The cruise ship was still there so we carried on down the Sound with them now following us. I didn't like that arrangement so we sneaked round the back of a berg so they passed us and we followed on behind again. The advantage of this is that they gave a sense of scale to the mountains around us. The cliffs here are enormous. One was almost 1500 meters high - that's a vertical mile of solid granite with ledges and cracks up it. I couldn't really get my head around how huge the scenery here is. It's a climber's paradise and Jamie and Richard spent ages discussing routes and techniques for getting to the tops.
By now, we were almost out of the Sound so we chose an anchorage among the mountains and headed in there. We're in it now and it's stunning. The water tonight is totally calm so there is good prospect of a long sleep although Richard and I are getting up at 0500 to set off and meet Andrea. There is more greenery here than we've seen so far and it looks very like Scotland. The others have been out climbing the hills and rolling boulders down into the sea (apparently, this is part of Jamie's Mountain Leader training) and I've been doing a bit of housekeeping and writing this. Now, all I have to do is drink some hot chocolate and get to bed. Tomorrow, I get to see my lovely Andrea again and that's a very good thing - it's been too long since she was onboard with us. I hope she adjusts back to life on Saxon Blue again quickly - I'm sure she will.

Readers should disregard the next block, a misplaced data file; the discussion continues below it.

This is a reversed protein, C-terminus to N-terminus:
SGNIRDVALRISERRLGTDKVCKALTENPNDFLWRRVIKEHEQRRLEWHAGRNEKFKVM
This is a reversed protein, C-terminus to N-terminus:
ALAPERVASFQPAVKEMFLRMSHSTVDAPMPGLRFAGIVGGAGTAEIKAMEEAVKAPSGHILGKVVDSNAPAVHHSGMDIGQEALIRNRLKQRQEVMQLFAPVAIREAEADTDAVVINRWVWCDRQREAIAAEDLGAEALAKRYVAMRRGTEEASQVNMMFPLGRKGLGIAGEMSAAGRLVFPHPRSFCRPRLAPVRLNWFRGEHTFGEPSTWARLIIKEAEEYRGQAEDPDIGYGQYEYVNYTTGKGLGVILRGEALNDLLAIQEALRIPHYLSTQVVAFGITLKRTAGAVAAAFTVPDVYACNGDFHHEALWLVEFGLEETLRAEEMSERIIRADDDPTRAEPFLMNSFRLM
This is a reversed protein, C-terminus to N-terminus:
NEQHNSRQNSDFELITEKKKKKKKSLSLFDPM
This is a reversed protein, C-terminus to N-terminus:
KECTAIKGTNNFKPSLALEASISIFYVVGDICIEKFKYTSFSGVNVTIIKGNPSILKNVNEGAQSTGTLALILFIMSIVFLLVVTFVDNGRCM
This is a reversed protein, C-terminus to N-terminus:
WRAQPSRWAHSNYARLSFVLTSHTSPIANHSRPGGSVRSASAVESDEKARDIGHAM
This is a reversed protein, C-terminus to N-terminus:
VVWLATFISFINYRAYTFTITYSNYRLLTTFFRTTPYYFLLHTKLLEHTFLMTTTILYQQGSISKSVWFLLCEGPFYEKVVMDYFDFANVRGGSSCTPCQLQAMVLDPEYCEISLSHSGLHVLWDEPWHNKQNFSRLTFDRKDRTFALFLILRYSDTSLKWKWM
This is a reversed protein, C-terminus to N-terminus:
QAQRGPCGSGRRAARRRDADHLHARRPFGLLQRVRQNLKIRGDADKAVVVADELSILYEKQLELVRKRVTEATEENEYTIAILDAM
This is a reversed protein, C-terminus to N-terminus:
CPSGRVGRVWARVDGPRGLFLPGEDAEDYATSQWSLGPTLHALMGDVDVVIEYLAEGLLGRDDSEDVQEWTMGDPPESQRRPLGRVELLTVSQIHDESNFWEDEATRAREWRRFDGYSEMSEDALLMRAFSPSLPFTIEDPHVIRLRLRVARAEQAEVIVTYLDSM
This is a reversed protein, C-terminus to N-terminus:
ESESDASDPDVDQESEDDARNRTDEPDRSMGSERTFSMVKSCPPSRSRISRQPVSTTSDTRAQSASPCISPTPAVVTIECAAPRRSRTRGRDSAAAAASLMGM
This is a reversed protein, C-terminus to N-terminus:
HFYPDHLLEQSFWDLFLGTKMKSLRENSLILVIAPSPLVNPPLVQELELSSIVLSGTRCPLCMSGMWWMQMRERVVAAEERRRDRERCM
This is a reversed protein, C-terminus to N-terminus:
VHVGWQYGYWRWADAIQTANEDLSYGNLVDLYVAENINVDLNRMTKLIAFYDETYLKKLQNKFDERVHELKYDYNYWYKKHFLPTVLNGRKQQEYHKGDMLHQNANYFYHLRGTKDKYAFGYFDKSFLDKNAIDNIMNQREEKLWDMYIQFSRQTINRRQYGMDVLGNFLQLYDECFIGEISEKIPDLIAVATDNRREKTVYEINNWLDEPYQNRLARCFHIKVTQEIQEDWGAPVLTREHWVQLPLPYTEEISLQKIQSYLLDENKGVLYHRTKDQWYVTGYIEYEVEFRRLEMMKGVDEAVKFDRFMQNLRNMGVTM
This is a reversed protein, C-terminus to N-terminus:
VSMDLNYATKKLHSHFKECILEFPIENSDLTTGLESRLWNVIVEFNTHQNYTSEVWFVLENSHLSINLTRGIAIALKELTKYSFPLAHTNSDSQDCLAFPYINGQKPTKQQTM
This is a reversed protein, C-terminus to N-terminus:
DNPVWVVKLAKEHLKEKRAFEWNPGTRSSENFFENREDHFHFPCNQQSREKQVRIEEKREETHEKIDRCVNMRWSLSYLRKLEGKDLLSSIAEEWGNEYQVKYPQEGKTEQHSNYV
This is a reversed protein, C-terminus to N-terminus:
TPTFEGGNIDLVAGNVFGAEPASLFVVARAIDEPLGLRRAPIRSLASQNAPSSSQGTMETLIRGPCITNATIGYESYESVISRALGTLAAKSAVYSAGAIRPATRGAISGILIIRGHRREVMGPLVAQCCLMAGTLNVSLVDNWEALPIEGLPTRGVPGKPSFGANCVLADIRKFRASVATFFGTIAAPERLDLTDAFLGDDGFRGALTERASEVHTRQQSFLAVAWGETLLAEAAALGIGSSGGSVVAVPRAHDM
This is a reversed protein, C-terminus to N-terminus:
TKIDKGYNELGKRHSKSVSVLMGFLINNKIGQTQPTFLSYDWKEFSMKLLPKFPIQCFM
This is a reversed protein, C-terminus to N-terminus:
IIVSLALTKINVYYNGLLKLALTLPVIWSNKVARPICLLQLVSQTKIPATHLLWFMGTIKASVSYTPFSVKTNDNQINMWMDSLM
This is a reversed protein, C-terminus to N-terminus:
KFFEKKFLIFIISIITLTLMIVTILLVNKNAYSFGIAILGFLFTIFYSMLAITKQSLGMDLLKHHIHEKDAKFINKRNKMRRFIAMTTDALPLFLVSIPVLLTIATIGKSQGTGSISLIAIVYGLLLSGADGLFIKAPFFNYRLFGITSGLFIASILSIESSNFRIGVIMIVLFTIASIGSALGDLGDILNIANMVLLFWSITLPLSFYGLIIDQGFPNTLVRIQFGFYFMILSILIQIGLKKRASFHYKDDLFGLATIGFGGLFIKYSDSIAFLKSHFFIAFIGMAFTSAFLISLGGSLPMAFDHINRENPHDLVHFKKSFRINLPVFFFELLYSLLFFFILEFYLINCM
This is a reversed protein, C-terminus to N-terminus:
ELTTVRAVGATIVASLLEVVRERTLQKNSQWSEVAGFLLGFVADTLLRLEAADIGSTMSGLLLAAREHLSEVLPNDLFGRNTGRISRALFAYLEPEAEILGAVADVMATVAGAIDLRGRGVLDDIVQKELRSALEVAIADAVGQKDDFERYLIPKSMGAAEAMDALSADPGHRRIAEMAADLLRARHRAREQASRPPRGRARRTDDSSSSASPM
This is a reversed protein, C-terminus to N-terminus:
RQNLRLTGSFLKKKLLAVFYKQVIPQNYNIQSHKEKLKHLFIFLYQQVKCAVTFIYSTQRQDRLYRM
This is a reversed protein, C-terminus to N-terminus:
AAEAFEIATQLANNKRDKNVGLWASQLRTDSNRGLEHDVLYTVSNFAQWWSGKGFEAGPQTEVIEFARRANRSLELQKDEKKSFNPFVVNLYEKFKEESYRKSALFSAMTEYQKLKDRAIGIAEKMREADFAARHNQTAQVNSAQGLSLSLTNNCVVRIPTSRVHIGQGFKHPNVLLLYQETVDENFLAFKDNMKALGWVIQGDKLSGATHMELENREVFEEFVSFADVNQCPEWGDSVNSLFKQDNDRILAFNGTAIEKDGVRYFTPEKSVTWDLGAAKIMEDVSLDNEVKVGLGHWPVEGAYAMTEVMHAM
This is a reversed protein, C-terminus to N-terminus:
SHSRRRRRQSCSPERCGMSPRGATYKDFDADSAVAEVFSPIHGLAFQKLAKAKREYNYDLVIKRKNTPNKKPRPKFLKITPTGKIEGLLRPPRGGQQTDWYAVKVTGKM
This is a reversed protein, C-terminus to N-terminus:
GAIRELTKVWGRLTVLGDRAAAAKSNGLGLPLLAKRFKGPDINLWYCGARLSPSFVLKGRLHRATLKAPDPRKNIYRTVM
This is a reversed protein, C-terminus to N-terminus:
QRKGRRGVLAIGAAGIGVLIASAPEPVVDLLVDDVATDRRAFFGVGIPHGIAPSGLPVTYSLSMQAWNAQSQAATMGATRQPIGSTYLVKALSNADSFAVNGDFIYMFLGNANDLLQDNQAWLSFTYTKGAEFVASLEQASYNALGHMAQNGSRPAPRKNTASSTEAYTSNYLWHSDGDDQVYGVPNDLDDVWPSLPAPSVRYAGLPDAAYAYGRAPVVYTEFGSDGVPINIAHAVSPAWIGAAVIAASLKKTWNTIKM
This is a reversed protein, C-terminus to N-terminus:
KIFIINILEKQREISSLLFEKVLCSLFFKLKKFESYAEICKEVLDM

Nerd Note: I'm now getting radio contact with Lunenberg in Nova Scotia rather than Belgium so I'll be sending this via a coast radio station on the American continent - we're getting there!